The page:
Secret Thoughts

David Lodge
Octagon Theatre, Bolton

Secret Thoughts production photo

In David Lodge's adaptation of his own ten-year-old novel Thinks..., the "Two Cultures"—as C P Snow famously titled them just over half a century ago—of science and the humanities come together to tackle the issue of defining and describing human consciousness, more specifically "qualia". Or is it really an intellectualising of a more familiar story of two people who, however close they become, can never truly know the other's mind?

Of course Secret Thoughts is both and much more, as the multiple layers in this intelligent and witty script constantly refer to one another as we delve through philosophy, cognitive science, artificial intelligence and literature to what is essentially a romantic comedy underneath.

"Qualia" is the philosophical term for our subjective sensory experiences of the world that can not be explained satisfactorily by current science; the example given by Ralph Messenger, the cognitive scientist in the play, is, "the smell of coffee, or the perception of the blue sky on a clear day". The two people trying to tackle this problem in different ways are Messenger (known simply as "Messenger" even by his family) and novelist Helen Reed, who is teaching on the MA creative writing course temporarily and living in a flat on campus at this fictional university near Cheltenham. Both are experimenting in their respective fields by recording their own thoughts: Messenger on an old dictation machine and Reed in a written journal on her laptop (projected onto the backdrop for the audience's benefit).

Reed is still struggling to come to terms with the sudden death of her husband from an aneurism at the age of 42, whereas Messenger has a wife and family but is painted, through his own voiced thoughts, as a philanderer from the start. When he sees Reed wandering the campus alone on a wet Sunday, he inevitably pursues her. In typical rom com style, the story is then about whether she gives into his obvious charms and overcomes her scruples about deceiving his wife Carrie, with whom she is becoming increasingly friendly, but then the second half changes and becomes darker.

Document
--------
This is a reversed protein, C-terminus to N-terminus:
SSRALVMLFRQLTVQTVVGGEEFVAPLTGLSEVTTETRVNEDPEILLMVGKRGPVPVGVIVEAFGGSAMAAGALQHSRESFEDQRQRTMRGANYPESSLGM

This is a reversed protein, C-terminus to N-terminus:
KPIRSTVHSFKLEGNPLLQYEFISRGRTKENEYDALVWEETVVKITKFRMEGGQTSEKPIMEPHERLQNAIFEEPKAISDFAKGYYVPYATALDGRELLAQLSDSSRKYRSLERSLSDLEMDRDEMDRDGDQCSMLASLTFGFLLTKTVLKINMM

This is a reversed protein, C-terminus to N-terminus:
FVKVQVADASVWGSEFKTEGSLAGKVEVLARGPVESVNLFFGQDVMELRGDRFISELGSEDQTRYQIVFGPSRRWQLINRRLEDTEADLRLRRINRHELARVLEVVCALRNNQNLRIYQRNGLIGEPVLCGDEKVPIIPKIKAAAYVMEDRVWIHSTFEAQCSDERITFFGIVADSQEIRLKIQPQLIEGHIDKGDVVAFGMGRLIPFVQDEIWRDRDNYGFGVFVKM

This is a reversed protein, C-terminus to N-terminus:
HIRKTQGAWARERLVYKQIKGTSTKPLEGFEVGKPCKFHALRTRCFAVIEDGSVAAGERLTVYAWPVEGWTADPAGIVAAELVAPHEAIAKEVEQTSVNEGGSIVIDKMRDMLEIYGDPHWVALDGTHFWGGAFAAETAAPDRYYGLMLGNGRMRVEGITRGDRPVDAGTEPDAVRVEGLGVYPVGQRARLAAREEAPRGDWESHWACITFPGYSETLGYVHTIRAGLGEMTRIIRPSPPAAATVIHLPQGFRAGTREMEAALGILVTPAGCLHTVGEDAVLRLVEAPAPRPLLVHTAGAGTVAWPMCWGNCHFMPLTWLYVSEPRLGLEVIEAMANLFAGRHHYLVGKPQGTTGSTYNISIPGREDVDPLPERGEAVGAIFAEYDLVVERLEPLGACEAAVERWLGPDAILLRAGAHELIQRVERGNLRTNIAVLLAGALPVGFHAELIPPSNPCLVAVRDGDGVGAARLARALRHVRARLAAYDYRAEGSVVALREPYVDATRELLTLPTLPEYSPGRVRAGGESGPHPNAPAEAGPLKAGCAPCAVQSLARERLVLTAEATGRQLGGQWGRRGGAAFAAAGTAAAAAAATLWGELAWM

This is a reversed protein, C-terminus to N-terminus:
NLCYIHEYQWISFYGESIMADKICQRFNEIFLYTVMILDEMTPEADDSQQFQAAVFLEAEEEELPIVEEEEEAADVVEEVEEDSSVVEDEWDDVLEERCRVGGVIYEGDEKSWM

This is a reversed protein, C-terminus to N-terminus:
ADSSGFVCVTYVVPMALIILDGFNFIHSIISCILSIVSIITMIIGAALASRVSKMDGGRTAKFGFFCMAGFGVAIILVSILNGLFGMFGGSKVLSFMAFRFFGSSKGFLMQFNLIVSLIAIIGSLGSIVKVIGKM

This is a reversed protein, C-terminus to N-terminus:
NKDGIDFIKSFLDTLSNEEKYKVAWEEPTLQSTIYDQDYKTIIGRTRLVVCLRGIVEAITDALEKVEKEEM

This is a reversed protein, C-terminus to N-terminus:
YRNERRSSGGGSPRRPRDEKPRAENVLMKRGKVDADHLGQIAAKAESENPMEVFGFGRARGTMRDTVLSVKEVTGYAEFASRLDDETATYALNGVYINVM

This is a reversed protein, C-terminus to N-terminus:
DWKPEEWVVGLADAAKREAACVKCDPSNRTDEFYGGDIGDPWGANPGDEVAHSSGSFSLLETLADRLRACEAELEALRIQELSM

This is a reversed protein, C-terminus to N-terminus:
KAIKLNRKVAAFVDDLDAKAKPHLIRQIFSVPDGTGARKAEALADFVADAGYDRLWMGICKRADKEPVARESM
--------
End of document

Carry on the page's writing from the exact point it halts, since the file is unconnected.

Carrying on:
The story has been updated from the novel to set it in the current time, particularly with the technological and scientific references, which mostly rings true although it is difficult to understand why a tech-savvy lecturer with the latest iMac on his desk and the latest iPhone in his pocket records on one of those old pocket dictating machines that use miniature cassette tapes that must be difficult to get hold of now. His iPhone could actually do this much better.

There are some fascinating, in-depth discussions about the nature of "self" and the differing approaches to describing qualia by science and literature that tie into the idea of keeping a journal, which they both do as part of their work, on top of a very simple basic story about the relationship between two people and the obstacles they have to try to overcome. The journals give credence to the characters' direct address to the audience to reveal their inner thoughts in a way that a novelist can do easily, creating a modern version of the soliloquy.

The play is perfectly cast with Rob Edwards totally believable as the tactless but beguiling scientist Messenger, while Kate Coogan gets across Reed's continuing grief over her husband's death, her moral scruples at Messenger's approaches and a discomfort about frank talk on sex, religion and morality that Messenger lacks entirely in a perfectly believable way, making her the character we sympathise with. David Thacker's subtle but detailed direction allows everything to happen at a fairly slow, hesitant pace, which draws the audience into the world of these characters and lets their relationship and the humour evolve naturally.

Lodge has reduced his novel to a simple comedy about a relationship between two people without reducing the complexity of the moral, scientific and philosophical arguments behind it and without it looking like a novel translated to the stage. It is funny, engaging, thought-provoking and well-worth a trip to Bolton to see.

Running until 4th June 2011

Reviewer: David Chadderton

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